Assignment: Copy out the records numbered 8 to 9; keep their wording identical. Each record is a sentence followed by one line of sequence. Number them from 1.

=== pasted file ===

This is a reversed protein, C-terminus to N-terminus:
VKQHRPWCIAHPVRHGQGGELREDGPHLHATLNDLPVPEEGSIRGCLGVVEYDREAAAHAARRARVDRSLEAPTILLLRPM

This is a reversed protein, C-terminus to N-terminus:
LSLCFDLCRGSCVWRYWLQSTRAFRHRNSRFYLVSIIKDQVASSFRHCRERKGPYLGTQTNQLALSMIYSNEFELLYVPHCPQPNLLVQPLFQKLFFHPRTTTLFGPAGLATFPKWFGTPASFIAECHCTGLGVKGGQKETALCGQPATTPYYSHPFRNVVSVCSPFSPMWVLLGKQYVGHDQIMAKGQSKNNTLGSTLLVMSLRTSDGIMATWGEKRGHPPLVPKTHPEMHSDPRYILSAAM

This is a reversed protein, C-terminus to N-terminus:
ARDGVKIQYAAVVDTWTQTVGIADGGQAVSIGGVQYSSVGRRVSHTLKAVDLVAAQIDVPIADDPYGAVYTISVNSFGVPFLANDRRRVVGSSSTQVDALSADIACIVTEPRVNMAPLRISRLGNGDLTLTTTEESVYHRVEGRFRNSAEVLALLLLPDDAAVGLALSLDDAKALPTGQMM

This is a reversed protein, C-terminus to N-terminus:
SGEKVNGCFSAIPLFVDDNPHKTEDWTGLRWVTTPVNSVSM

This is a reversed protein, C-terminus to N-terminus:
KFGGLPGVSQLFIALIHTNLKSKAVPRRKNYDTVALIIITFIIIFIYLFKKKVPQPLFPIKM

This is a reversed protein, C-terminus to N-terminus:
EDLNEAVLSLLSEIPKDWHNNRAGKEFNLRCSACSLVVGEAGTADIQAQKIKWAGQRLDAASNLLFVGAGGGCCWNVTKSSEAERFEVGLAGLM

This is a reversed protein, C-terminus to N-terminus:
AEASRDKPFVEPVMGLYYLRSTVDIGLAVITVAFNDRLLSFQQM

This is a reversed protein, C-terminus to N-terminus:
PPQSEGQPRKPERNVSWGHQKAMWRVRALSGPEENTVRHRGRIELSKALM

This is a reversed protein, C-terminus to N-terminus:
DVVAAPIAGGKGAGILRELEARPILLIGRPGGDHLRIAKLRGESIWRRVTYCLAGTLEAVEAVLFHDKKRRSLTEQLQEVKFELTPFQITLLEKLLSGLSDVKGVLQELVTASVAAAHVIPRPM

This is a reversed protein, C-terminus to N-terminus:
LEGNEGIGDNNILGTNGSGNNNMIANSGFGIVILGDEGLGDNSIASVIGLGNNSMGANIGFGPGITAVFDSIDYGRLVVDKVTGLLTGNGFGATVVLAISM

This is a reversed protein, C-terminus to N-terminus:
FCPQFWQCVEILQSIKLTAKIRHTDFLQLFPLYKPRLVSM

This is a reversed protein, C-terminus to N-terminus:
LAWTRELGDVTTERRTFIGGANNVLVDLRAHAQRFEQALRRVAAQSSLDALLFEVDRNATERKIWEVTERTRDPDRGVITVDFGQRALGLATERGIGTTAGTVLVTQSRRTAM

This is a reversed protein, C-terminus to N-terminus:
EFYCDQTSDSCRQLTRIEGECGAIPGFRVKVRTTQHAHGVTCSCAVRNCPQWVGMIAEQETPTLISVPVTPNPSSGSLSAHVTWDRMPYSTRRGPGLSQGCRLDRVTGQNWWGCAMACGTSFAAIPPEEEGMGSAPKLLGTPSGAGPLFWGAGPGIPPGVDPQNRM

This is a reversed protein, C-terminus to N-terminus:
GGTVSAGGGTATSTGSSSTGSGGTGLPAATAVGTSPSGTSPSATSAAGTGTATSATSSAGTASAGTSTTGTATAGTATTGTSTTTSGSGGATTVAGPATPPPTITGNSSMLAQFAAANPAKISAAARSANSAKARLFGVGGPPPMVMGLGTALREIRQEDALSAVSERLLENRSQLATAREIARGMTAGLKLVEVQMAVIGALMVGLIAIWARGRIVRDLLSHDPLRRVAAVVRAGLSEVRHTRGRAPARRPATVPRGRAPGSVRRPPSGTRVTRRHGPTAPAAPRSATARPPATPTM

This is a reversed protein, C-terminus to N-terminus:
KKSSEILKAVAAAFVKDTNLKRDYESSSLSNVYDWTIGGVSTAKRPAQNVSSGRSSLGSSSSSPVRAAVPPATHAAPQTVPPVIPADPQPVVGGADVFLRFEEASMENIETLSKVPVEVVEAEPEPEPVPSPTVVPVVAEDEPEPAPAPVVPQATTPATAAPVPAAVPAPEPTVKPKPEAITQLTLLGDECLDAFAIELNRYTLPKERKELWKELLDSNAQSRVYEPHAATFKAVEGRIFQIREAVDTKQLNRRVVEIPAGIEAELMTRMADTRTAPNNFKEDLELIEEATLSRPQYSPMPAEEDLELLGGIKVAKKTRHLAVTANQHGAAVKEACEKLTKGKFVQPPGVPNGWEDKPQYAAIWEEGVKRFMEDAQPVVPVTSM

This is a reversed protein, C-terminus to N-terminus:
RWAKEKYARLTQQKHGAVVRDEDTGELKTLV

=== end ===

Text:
This is a reversed protein, C-terminus to N-terminus:
PPQSEGQPRKPERNVSWGHQKAMWRVRALSGPEENTVRHRGRIELSKALM

This is a reversed protein, C-terminus to N-terminus:
DVVAAPIAGGKGAGILRELEARPILLIGRPGGDHLRIAKLRGESIWRRVTYCLAGTLEAVEAVLFHDKKRRSLTEQLQEVKFELTPFQITLLEKLLSGLSDVKGVLQELVTASVAAAHVIPRPM